Being an American in London won't be a problem. There's load of Americans here (including my wife!), Americans are generally well-liked unless they're the boorish, khaki-shorts-and-white-socks-wearing touristy types, although Brits are generally bewildered by American politics and apparent obsession with guns. We like your films, TV shows and celebrities though, and we like the current President, but don't think much of his predecessor.

    Regarding food and going out, there's plenty to make an American feel at home. You can get a decent burger in London. Byron are a great chain, and we have Five Guys now too. :) Mexican food is also getting increasingly common - there's quite a few branches of Chipotle in London now, Bar Burrito are very good, and there's all sorts of random burrito street food places around too. There's an American pizzeria in Bayswater called Mulberry Street who do authentic New York pizza with proper anal-retentive attention to detail, even down to the pH of the water used to make the dough being the same as Hudson water! We don't have the same chain restaurant culture as the US - the closest thing we have is probably the pub chains, like Wetherspoons, O'Neills, etc, who all do food, as well as places such as Harvester and Pizza Express. We do have TGI Friday's though.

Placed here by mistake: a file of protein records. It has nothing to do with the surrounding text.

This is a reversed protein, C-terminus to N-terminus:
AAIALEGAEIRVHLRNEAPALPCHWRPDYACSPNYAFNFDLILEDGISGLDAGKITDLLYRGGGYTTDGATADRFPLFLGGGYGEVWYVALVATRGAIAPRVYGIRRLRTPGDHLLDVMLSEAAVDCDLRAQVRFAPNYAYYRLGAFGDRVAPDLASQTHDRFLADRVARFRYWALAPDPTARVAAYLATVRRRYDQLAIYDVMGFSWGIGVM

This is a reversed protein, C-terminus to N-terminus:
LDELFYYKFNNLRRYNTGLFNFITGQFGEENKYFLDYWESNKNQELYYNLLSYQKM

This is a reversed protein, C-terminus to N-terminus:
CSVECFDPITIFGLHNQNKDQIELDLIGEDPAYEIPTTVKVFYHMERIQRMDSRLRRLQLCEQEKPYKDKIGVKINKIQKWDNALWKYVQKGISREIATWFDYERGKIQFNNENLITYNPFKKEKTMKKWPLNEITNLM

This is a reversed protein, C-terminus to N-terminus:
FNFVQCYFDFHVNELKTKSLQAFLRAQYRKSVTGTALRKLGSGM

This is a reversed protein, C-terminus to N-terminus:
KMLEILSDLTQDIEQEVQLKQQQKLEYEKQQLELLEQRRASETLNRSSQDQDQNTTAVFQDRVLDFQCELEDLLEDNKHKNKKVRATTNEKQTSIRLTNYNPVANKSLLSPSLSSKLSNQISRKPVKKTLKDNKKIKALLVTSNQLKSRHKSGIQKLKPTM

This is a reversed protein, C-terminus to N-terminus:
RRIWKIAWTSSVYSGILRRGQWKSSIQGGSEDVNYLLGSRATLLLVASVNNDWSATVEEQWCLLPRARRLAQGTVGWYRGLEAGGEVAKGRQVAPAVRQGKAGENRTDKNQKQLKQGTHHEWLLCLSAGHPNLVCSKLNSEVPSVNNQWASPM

If you're going to go for a night out, we Brits like to drink. A lot. We get quite 'spirited' when drunk. We even drink at lunchtime. A UK pint is bigger than a US pint. We like to 'take the pi$$', but it's all in good humour. If you get a few 'yank'-type jibes from drunk Brits they don't mean anything by it. :) Watch the (soccer) football and rugby at the pub and pay attention. We're starting to get more into American football too, there's even a few homegrown teams around the place, plus the NFL is going to be doing 3 games a year over here at Wembley Stadium. Plus, if you go out drinking, expect to end the evening in an Indian restaurant or a kebab shop, so make sure to pick your preferred late-night foodstuff.